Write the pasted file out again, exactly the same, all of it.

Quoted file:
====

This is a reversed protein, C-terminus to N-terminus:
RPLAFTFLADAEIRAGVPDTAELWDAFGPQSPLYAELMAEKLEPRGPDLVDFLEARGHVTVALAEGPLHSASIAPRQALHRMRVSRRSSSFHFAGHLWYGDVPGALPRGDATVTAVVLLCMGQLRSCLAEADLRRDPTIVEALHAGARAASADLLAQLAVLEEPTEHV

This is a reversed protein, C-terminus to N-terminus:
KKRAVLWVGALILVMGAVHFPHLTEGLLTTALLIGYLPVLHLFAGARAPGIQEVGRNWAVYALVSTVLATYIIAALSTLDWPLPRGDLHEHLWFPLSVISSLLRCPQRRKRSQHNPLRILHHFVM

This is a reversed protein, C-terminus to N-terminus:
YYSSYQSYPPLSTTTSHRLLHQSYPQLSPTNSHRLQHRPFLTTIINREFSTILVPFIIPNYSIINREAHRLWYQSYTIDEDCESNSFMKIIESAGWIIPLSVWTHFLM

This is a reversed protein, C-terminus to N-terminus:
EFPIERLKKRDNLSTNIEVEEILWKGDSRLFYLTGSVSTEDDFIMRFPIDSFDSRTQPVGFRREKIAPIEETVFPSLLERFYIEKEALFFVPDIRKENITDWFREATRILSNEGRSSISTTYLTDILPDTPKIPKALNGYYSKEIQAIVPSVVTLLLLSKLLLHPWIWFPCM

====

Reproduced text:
This is a reversed protein, C-terminus to N-terminus:
RPLAFTFLADAEIRAGVPDTAELWDAFGPQSPLYAELMAEKLEPRGPDLVDFLEARGHVTVALAEGPLHSASIAPRQALHRMRVSRRSSSFHFAGHLWYGDVPGALPRGDATVTAVVLLCMGQLRSCLAEADLRRDPTIVEALHAGARAASADLLAQLAVLEEPTEHV

This is a reversed protein, C-terminus to N-terminus:
KKRAVLWVGALILVMGAVHFPHLTEGLLTTALLIGYLPVLHLFAGARAPGIQEVGRNWAVYALVSTVLATYIIAALSTLDWPLPRGDLHEHLWFPLSVISSLLRCPQRRKRSQHNPLRILHHFVM

This is a reversed protein, C-terminus to N-terminus:
YYSSYQSYPPLSTTTSHRLLHQSYPQLSPTNSHRLQHRPFLTTIINREFSTILVPFIIPNYSIINREAHRLWYQSYTIDEDCESNSFMKIIESAGWIIPLSVWTHFLM

This is a reversed protein, C-terminus to N-terminus:
EFPIERLKKRDNLSTNIEVEEILWKGDSRLFYLTGSVSTEDDFIMRFPIDSFDSRTQPVGFRREKIAPIEETVFPSLLERFYIEKEALFFVPDIRKENITDWFREATRILSNEGRSSISTTYLTDILPDTPKIPKALNGYYSKEIQAIVPSVVTLLLLSKLLLHPWIWFPCM